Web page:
Now, these methods or suggestions are all well and good, but there is one thing that makes it all work together in the end. It is something that applies to all aspects of life, whether it is writing, a relationship, a job, anything. It is plain and simple:

You either want this or you don't.

No excuses, no bullshit, it comes down to if you have the guts to sacrifice for what you want. I want to be a fantasy author. No, I want to be the best fantasy author ever! No, more than that, I want to be the greatest author of all time and of any genre! Will it happen? The words "greatest" and "successful" are all in the eyes of the beholder, but nothing is going to stop me from going after this dream of making my bones with my writing. RA Salvatore, my favorite living author, has a great quote: "If you can quit, quit-- If you can't, then you're a writer."

I can't quit this just like I can't quit breathing. If you, the reader out there, want this business and all the rewards (and hardships) it can offer, you can't quit. If you can, none of these suggestions will help you. That is just the simple truth.

I truly hoped you all gained something from this. I know how hard it is to sit down and write, but you can do it.

If you liked what you read here, please click on the "Google +1" button to the right, or follow me @JayRequard on Twitter. Stay safe, have fun, and get that writing done!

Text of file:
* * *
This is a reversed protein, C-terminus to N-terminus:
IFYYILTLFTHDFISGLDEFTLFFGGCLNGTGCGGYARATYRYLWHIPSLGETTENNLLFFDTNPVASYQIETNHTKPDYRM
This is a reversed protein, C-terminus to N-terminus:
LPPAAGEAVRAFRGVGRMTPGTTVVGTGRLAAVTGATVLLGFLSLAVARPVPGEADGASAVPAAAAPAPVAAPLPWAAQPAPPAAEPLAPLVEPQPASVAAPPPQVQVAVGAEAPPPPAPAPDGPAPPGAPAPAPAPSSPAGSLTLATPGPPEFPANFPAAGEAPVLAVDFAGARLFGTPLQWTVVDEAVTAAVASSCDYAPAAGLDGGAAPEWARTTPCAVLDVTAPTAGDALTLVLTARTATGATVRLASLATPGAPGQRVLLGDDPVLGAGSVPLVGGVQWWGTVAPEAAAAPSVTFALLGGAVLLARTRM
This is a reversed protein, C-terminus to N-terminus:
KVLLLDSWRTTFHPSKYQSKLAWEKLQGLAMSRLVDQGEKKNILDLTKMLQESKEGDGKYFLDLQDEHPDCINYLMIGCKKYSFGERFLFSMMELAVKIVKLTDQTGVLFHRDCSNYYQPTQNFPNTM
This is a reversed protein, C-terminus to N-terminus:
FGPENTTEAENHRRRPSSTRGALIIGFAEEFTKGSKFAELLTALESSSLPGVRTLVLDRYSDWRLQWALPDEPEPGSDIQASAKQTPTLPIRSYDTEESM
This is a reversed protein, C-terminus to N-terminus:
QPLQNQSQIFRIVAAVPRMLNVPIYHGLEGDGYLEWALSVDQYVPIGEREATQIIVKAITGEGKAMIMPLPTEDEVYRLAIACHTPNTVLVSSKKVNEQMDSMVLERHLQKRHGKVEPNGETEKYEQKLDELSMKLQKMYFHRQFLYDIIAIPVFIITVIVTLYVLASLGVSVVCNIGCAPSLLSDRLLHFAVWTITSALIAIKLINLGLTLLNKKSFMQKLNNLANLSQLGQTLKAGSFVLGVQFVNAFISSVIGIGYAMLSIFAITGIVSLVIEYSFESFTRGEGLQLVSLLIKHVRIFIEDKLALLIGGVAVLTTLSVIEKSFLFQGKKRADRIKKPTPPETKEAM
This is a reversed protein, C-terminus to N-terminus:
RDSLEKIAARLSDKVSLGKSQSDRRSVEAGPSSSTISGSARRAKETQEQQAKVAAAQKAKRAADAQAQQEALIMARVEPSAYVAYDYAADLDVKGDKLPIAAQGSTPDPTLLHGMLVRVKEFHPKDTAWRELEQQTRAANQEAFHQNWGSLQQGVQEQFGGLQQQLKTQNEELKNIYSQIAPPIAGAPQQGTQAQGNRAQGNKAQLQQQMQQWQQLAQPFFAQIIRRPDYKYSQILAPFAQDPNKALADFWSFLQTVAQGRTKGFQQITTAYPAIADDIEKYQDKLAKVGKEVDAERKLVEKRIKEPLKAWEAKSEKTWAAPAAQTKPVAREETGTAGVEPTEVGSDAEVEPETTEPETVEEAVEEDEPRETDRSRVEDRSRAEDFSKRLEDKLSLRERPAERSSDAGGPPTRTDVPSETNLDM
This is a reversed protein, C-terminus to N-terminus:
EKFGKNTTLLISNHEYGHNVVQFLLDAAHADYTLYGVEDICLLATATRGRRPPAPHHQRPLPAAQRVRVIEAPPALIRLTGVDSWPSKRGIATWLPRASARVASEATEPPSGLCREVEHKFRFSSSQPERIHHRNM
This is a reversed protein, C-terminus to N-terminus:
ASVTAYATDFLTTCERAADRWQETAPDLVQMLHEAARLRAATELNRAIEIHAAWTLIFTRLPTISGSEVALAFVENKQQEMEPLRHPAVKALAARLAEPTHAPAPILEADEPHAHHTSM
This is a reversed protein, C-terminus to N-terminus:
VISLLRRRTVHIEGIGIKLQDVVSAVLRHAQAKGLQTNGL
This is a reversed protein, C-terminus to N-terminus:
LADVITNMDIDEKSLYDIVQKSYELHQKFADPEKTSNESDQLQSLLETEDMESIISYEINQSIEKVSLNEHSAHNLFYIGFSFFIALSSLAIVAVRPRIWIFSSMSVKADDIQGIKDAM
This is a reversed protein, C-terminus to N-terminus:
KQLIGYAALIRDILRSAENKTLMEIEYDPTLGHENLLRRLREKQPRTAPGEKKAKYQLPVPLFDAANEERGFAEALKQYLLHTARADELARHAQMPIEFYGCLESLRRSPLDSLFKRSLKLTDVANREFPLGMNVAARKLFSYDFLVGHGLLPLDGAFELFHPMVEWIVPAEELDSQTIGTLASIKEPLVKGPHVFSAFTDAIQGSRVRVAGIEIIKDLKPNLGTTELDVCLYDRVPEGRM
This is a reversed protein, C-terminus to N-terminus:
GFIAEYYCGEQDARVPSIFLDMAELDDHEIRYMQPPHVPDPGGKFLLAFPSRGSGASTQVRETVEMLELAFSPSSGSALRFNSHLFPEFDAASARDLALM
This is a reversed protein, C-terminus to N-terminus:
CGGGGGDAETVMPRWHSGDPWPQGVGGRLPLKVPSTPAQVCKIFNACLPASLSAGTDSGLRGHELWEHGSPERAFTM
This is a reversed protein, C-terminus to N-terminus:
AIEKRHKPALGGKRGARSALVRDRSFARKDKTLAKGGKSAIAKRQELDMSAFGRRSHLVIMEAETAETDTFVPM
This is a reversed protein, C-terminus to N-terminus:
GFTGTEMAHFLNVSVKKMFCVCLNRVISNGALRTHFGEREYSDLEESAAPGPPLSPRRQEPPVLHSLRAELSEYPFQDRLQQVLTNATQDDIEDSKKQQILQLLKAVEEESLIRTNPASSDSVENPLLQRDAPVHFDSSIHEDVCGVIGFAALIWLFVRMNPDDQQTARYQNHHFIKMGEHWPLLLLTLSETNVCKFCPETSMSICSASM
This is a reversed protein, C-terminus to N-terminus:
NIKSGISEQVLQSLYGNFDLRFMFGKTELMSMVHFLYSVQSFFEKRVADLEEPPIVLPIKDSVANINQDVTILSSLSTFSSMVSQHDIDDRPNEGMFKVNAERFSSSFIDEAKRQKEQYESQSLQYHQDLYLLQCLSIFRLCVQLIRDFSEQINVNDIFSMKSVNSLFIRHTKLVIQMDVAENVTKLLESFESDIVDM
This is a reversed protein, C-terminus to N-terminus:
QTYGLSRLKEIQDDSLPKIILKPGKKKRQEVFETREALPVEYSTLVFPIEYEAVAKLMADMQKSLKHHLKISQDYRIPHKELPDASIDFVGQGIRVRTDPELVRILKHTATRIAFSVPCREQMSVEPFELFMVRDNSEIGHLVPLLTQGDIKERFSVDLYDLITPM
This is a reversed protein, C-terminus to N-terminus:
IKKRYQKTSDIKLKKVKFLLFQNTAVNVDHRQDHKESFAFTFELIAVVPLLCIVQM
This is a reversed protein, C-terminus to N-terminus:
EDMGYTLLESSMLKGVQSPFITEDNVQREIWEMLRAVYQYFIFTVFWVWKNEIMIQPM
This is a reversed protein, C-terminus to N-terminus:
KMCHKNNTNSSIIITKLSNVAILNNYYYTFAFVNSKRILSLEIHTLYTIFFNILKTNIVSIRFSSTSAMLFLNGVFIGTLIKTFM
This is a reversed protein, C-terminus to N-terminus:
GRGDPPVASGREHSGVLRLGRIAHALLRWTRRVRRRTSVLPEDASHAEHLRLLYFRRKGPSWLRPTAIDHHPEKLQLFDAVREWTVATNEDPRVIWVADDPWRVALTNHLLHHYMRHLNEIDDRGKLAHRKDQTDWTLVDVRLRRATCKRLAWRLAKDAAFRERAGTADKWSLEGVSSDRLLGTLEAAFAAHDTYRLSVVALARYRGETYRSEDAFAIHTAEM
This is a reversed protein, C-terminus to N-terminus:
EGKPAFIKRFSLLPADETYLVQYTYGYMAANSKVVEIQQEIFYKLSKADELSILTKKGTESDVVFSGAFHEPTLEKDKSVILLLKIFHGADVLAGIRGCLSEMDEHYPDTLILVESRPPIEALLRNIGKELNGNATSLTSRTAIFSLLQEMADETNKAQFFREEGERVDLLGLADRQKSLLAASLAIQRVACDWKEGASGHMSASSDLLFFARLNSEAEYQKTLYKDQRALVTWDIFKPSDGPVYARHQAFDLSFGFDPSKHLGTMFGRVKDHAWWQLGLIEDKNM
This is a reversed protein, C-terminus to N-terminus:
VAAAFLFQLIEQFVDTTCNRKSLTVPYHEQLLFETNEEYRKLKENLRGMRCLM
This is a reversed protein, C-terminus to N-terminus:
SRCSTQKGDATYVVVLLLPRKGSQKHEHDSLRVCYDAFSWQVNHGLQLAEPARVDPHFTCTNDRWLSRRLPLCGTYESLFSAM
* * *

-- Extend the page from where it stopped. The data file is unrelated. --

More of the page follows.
Friday, January 11, 2013

January 2013 Newsletter

Hail and Hello! Well, the first month of Sit. Write. Bleed. has been a smashing success in my opinion, and what I have up next going into 2013 is going to be pretty exciting. This is the first newsletter for the blog, which just sums up everything that has happened in the last four postings, and I pepper in an announcement or two about where I am right now in terms of projects and any good news.

If you weren't able to read the first installment of Sit. Write. Bleed. and the introduction to the blog, go here.

A few weeks ago, I had the opportunity to sit down with successful Romance author Becky Moore and discuss publishing, the Romance genre, and her career in a 35-minute recorded interview. It was a blast, and you haven't had the chance to check it out yet you can do so here.

Finally, I ended the month discussing a genre of fantasy that is nearest and dearest to my heart. If you want to read about my love for Sword and Sorcery, please go here.

So a little bit of news... Recently I became the Head Organizer of Charlotte Writers, the premiere writing and critique group in the Charlotte-area. It is a big responsibility, but things are going very well and the Assistant Organizers and myself are about to implement some changes which I hope will propel the group to great heights. We are primed to have a great 2013, so wish us luck!